It's a delightful novelty when someone actual forms an opinion based on data coming into his senses.
Etc.: Three Penn State blogs consolidate into one borg blog. DocSat with sympathy for Colt McCoy. I would also like to extend sympathy to everyone who watched that eye-bleeding game in which both coaches seemed determine to out-caveman each other after the McCoy injury.
I'm a little surprised you didnt say anything about your adventures in twitterland last night.
Keep the reverse jinx tweets coming, my friend.
Seriously. Every game. Until it doesnt work. I want a tweet like that when the chips are down.
I mean you're not the only one. I said in the Scorn that Sims is the most inconsistent player i've seen at Michigan since the Judge. Then he went off. So, I am working up my own list of snarky reverse jinx comments for the weekend.
I think we can ride this to a successful 2010 sports year for us Michigan fans.
Cheers and enjoy your weekend. Have a drink. Or 10.
I think they're quite good - he's a perfect fit at USF. He worked there previously, he's got Florida recruiting experience, and he'd be able to hit the ground running with BJ Daniels at QB (didn't Magee recruit him two years ago?).
So, I wouldn't be shocked at all if he leaves.
Next question: Who replaces him, and does the loss of Magee set the program so far back the RichRod can't survive until 2011?
If Magee leaves I think Herb Hand would be the number one choice to replace him. I'd also be pretty excited about Hand, who stuided under Rod (and was one of W.V.'s best recruiters) and also spent time working with Malzhan.
All that said, most successful coaches are jerks (college and professional). Witness those NFL refugee coaches in the college ranks. And the anecdotal evidence our beloved M players in the NFL have endured less than touchy-feely (not Jay Feely) coddling by NFL coaches. (Numerous Wings and Canadiens have commented how the only day of the year they liked Scotty Bowman was when they were getting their Stanley Cup rings.)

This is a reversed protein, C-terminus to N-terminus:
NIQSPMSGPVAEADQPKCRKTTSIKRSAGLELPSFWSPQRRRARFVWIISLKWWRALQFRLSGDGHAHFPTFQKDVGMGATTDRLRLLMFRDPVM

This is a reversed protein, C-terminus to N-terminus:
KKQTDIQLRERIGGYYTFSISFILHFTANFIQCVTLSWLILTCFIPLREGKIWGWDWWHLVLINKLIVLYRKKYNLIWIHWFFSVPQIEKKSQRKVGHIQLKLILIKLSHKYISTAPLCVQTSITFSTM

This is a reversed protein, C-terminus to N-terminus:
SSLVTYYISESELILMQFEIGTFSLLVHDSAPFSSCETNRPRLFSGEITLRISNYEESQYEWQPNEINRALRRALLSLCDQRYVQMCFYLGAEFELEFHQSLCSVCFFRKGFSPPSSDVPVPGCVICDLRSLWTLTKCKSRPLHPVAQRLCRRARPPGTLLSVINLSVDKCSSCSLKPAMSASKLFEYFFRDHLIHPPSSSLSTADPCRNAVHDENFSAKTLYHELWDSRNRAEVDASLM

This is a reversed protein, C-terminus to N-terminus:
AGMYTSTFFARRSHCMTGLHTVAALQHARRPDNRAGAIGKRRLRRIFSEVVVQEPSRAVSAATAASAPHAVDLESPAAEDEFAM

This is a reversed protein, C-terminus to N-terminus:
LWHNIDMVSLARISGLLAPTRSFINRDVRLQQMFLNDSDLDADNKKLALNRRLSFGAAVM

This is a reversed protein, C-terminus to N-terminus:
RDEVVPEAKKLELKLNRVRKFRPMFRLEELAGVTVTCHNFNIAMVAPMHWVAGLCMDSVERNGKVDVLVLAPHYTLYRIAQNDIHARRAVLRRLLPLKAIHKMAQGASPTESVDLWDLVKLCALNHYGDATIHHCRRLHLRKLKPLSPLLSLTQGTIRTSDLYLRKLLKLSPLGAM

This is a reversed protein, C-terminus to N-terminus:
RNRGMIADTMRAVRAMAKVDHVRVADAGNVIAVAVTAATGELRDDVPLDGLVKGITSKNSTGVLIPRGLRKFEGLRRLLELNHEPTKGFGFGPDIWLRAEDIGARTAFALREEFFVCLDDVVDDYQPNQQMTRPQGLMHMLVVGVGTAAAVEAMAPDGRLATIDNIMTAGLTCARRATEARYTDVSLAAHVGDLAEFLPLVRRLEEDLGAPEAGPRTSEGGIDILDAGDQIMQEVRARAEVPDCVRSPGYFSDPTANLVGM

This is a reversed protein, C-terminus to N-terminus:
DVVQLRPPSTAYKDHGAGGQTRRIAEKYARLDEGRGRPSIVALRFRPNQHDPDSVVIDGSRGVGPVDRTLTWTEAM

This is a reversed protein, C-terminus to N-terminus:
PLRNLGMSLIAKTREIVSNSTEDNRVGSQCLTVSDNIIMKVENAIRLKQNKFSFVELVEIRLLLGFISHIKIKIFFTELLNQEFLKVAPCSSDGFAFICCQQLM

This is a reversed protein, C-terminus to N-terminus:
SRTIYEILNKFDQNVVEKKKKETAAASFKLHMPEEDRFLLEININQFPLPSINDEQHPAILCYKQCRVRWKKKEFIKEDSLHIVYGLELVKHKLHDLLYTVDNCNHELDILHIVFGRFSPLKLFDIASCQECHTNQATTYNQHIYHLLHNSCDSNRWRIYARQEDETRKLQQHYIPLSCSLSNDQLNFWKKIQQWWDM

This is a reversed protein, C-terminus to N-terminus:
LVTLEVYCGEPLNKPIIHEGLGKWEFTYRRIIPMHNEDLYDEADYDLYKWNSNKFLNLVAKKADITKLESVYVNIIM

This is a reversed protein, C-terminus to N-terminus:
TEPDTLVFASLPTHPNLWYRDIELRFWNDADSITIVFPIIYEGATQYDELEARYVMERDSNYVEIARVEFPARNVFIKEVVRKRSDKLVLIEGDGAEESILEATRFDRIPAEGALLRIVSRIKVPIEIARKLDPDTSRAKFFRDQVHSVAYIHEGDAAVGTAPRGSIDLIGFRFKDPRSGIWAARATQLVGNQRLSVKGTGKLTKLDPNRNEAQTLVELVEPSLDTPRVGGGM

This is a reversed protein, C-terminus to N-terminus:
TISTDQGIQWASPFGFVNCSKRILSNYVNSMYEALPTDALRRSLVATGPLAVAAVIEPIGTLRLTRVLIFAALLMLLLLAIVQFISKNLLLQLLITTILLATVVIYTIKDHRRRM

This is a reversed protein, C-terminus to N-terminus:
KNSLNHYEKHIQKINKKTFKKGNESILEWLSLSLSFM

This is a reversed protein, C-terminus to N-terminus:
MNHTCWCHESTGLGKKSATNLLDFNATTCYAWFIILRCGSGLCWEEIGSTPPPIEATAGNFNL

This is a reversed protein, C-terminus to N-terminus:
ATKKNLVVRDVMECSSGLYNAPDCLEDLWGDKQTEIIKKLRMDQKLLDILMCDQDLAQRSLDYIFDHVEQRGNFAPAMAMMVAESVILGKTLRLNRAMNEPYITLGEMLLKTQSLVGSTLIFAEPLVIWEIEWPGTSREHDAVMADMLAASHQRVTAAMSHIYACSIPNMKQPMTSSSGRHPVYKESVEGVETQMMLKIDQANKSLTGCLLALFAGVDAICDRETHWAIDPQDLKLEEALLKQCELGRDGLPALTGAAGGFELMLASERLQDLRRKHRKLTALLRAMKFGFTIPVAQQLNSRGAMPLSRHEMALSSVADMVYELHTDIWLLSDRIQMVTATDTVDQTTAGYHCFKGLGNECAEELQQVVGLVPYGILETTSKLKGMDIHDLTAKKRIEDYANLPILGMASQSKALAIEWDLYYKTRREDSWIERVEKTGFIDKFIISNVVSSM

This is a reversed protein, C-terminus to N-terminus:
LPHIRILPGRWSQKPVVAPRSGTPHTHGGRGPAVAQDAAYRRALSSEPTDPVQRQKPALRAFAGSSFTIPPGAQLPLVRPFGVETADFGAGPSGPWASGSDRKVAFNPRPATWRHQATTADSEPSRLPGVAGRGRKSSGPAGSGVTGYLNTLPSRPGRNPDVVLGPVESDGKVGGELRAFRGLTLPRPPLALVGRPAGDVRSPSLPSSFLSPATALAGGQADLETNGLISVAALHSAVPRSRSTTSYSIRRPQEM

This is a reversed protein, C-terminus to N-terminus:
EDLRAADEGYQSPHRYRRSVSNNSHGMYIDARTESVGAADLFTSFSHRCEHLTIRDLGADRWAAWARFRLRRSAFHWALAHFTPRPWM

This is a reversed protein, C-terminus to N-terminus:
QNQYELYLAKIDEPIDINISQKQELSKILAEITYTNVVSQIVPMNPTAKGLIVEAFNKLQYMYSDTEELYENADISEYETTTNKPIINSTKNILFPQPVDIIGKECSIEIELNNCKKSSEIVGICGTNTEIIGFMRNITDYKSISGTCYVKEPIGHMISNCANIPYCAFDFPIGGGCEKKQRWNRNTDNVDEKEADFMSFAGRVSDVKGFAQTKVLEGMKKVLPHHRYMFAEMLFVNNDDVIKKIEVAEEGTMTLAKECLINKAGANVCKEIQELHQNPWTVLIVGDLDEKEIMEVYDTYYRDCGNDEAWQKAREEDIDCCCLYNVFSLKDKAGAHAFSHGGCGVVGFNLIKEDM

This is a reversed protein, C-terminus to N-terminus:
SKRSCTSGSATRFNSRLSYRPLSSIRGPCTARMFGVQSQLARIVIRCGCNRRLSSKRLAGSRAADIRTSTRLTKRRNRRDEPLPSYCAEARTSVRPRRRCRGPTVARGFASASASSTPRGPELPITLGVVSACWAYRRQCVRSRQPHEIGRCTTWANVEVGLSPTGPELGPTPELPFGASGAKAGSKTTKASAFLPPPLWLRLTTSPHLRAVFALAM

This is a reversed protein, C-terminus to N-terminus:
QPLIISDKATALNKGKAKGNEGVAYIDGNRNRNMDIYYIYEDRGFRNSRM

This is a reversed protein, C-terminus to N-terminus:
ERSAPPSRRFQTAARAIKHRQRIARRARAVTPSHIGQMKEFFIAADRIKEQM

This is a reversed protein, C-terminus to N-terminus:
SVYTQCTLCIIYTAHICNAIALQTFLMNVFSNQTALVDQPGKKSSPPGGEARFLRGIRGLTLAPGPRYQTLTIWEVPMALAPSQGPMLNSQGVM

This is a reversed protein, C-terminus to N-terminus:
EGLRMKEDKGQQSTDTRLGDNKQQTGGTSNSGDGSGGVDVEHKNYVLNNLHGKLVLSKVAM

Frank Kush played a pivotal role in John Elway's career
Elway was drafted by the Colts while Kush was coach there, and Elway outright refused to sign with them. Elway's father Jack was a longtime coach out on west coast and was very familiar with Kush's demeanor and treatment of players, and was dead set against his son playing for Kush in the NFL. Needless to say John was in full agreement with his father, and eventually Elway ended up in Denver, much to Cleveland's eventual sorrow.
“Experience is a hard teacher, but fools will have no other.”
— Benjamin Franklin
"Kush most likely would have coached for 40 years at Arizona State had he not, in 1978, become involved in that celebrated incident with punter Kevin Rutledge. Oddly, Kush was fired in 1979 not, it was emphasized, for what he might have done to Rutledge, but for supposedly seeking to have his action covered up by getting coaches and players to lie on his behalf."
“Experience is a hard teacher, but fools will have no other.”
— Benjamin Franklin
If we wanted to hire Heater or Corwin to help Gibson coach the secondary, we could move Dews over to defense to help Greg coach the LB's. Dews was a college TE but coached LB's at UNLV.
That would be less viable if MaGee goes to South Fla and takes another offensive guy or two with him, but with Rich Rod focusing almost 100% on offense, I wouldn't mind having an imbalance in the assistant coaching staff towards the defense.
We all like our football coaches to be tough and all, but hey... it's 2010 guys, they have to be tough without acting like the neighborhood / schoolyard bully. Somehow I don't think it's too much to ask.
The fact that Leavitt lied through his teeth during the investigation damned him just as much as his violent behavior.
Magee becoming USF's coach makes sense from a lot of angle. His youth, local connections and ability to build a sustained program over time all weigh in his favor. Plus, Tuberville and McCarney are not the type of guys who can give you a sustained program. USF's program is still very young and developing. Hiring Magee would make a lot of sense.
Losing Magee is a huge blow. He's Rich Rod's right hand man. If that happens, then Michigan has to make sure they don't lose Rod Smith, who's done and excellent job with recruiting. Maybe promote him to OC but still have RR call the plays. Greg Frey might leave with Magee and become a coordinator. He's done an okay to mediocre job with the O-Line, so losing him isn't a big deal.
I remember hearing Heater's name during the DC search. He would obviously be an excellent fit. With Meyer, Weis (he was a good offensive recruiter) and Carroll gone, the time is now to pick up some blue chip recruits.
Winning under RR would really swing a lot of factors in our favor given the new configuration of college football. To do that, Brandon has to quash the internal divisions and publicly support RR, at least for next year. This is now more urgent now that Magee might well be gone.